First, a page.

In clarity, this is like the discovery of using knockout mice to study certain genomic phenotypes and patterns. It works very well and has advanced research in numerous ways. But there are areas that we need to watch out for that to ensure we do not extrapolate too much without getting the whole picture. For example, activity of T-cells and cytokines are sensitive to their environments and their activity can be altered through the presence of a new system. In conclusion, proceed with caution as we do not want to assume too much from mice-human models. We need comparison studies before we can completely migrate to the idea of a human-in-mice models.
This is a great model organism to use for drug development and various treatments but there are some ethical concerns that will come into play, especially for studies being conducted in the US. Stem cell research had great potential but religious groups have really tainted the view of the general public when it comes to using human stem cells.
Any time you use human cells/genes in research there will be controversy that could overshadow the actual research and many people may never even care to see the results of the study. In addition to that, research is often federally funded and if legal issues arise, funding tends to get cut.
Though using the humanized mouse as a model and bridge between the in vitro studies and the in vivo analysis seem to be ideal, it is still a skeptical approach in the fact that is still not a 100% representative of the entire human genomic environement, and thus may not answer some of the complex questions involved in drug development and disease prevention.
Some of the genes’ manipulations/mutations (knockout and knock-in mice) involved in the different proctocols may have non-observable (at a naked eye) but yet significant implications in the true function and effect of diverse therapeutic agents and their development/optimization.
I beleive it could provide great insight in comparative studies; but not altogether validate the diverse hypothesis risen. In addition, its ethical ambiguities could still stir reluctance in the practice and application of the method.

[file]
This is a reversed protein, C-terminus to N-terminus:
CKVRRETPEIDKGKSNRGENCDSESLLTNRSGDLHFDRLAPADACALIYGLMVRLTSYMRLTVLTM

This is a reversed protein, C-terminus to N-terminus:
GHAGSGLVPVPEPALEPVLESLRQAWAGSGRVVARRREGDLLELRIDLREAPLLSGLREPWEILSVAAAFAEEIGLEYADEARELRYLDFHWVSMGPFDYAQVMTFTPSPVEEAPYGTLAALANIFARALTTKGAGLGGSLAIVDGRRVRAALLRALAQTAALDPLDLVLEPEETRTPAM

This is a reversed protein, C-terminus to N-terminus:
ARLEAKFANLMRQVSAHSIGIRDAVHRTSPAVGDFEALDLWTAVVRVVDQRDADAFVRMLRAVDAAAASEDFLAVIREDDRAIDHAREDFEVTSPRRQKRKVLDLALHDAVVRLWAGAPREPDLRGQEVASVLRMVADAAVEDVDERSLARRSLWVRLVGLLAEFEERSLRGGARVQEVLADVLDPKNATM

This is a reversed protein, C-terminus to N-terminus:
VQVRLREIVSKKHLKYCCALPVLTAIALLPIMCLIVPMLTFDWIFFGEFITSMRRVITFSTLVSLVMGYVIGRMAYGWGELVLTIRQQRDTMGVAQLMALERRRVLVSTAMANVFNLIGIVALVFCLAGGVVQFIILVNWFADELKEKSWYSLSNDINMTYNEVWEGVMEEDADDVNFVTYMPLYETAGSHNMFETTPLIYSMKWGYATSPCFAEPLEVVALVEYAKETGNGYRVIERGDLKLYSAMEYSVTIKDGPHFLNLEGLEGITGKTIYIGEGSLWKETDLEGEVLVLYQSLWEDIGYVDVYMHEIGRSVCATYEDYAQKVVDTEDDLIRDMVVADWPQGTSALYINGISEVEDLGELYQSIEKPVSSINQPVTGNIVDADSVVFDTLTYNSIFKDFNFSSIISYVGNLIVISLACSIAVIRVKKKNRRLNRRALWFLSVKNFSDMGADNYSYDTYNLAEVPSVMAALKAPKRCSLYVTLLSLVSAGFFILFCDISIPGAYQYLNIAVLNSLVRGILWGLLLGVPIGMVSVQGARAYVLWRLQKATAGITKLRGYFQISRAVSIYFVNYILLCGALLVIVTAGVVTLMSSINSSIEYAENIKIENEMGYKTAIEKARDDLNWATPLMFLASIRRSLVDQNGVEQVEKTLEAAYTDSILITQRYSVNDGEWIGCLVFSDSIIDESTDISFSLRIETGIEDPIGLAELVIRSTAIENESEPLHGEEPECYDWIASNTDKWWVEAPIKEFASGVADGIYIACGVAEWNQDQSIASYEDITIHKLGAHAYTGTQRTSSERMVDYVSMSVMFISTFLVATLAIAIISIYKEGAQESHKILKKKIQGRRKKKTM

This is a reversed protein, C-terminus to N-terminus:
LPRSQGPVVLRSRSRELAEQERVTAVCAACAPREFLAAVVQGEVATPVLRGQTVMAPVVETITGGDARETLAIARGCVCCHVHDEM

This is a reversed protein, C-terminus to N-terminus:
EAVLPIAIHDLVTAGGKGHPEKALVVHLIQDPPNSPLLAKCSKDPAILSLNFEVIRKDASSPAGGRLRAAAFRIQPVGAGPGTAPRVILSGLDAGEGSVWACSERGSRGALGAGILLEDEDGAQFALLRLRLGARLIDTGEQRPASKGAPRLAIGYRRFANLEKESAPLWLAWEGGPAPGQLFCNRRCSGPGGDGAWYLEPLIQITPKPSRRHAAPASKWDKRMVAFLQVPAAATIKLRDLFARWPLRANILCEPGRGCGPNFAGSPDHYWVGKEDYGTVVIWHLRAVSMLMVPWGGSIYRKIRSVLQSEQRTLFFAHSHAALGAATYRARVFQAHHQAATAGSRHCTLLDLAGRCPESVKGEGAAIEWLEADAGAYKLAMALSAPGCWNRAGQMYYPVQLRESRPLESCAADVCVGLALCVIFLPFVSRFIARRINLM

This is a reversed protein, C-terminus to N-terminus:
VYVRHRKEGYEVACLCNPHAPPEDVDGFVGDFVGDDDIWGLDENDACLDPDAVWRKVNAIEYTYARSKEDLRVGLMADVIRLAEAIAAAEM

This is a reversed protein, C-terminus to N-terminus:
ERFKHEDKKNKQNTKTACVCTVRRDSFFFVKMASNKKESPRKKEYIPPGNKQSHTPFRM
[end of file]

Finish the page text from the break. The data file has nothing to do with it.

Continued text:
I beleive that all currently known limitations should be taken into greater consideration, and should be overcomed or figured out before moving forward in excitement of this tool for the study of the humans’ health and disease states.
Although we can successfully introduce human genes into the mouse genome to make humanized mouse, but many post-transcriptional regulations might interfere with the expression of desired proteins. Specially, how the micro-RNA pool of mouse is going to regulate the expression of the human genes or how newly synthesized micro-RNAs from the human genes are going to regulate the expression of existing mouse genes, will be crucial factors in further advancement of these techniques. Nevertheless these humanized mouse models are great tool to study human diseases and further technical advancements will led to more close and accurate models for human diseases.
It is clear that benefits in gene therapy using genomically humanized mice have already been seen, however given that these models are essentially novel, are we too quick to applaud its benefits? Notwithstanding that the results already obtained seem promising, I believe that more long-term studies are required, particularly since we are dealing with chimeras and not animals which are complete representatives of the human genome.
Ethical considerations are also important – exactly how far are we allowed to go in our quest for answers? How much genetic manipulation is too much, and are there any international committees/ laws established to govern/ limit the use or abuse of genomic humanization – especially since the model can be used to study disease/ the pathogen process?
Although there may be many limitations in using a humanized mice model, there seem to be many benefits that come along with this method. It will help provide a better understanding of how systems may work in the human body without disturbing the ethical issues. There may be concerns about the efficiency of the incorporation of human DNA sequences to be read by mice transcriptional machinery, since there is limited information. Due to the little information we have in using these models, research should be expanded to gain more knowledge of these methods.
These methods will definitely provide a new input for use in gene therapy. It will enhance our understanding of the expression of human sequences along with which mutations are involved in certain diseases.
One factor that may cause a problem in using these methods are the involvement of epigenetics. But with continued studies and advancements, I believe humanized mice models can become very informational to understand functions of the human genome.
Question in Devoy et. al: I am not quite understanding the method of RMCE or RMGR. Can anyone clarify?